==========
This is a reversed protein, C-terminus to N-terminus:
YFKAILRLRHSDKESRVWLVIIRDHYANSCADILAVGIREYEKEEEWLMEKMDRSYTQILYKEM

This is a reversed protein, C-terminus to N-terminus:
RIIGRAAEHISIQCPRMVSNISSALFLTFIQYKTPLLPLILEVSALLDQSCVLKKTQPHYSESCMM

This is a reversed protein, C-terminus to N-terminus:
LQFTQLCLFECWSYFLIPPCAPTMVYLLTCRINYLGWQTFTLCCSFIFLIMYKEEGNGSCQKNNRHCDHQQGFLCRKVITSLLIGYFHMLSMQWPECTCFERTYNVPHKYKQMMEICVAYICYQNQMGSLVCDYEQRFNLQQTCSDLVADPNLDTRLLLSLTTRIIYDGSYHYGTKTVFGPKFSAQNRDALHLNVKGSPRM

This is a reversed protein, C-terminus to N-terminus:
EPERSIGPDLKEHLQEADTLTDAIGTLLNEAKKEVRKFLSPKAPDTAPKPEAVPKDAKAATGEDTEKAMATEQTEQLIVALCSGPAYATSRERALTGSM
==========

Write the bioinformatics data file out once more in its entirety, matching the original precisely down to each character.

This is a reversed protein, C-terminus to N-terminus:
YFKAILRLRHSDKESRVWLVIIRDHYANSCADILAVGIREYEKEEEWLMEKMDRSYTQILYKEM

This is a reversed protein, C-terminus to N-terminus:
RIIGRAAEHISIQCPRMVSNISSALFLTFIQYKTPLLPLILEVSALLDQSCVLKKTQPHYSESCMM

This is a reversed protein, C-terminus to N-terminus:
LQFTQLCLFECWSYFLIPPCAPTMVYLLTCRINYLGWQTFTLCCSFIFLIMYKEEGNGSCQKNNRHCDHQQGFLCRKVITSLLIGYFHMLSMQWPECTCFERTYNVPHKYKQMMEICVAYICYQNQMGSLVCDYEQRFNLQQTCSDLVADPNLDTRLLLSLTTRIIYDGSYHYGTKTVFGPKFSAQNRDALHLNVKGSPRM

This is a reversed protein, C-terminus to N-terminus:
EPERSIGPDLKEHLQEADTLTDAIGTLLNEAKKEVRKFLSPKAPDTAPKPEAVPKDAKAATGEDTEKAMATEQTEQLIVALCSGPAYATSRERALTGSM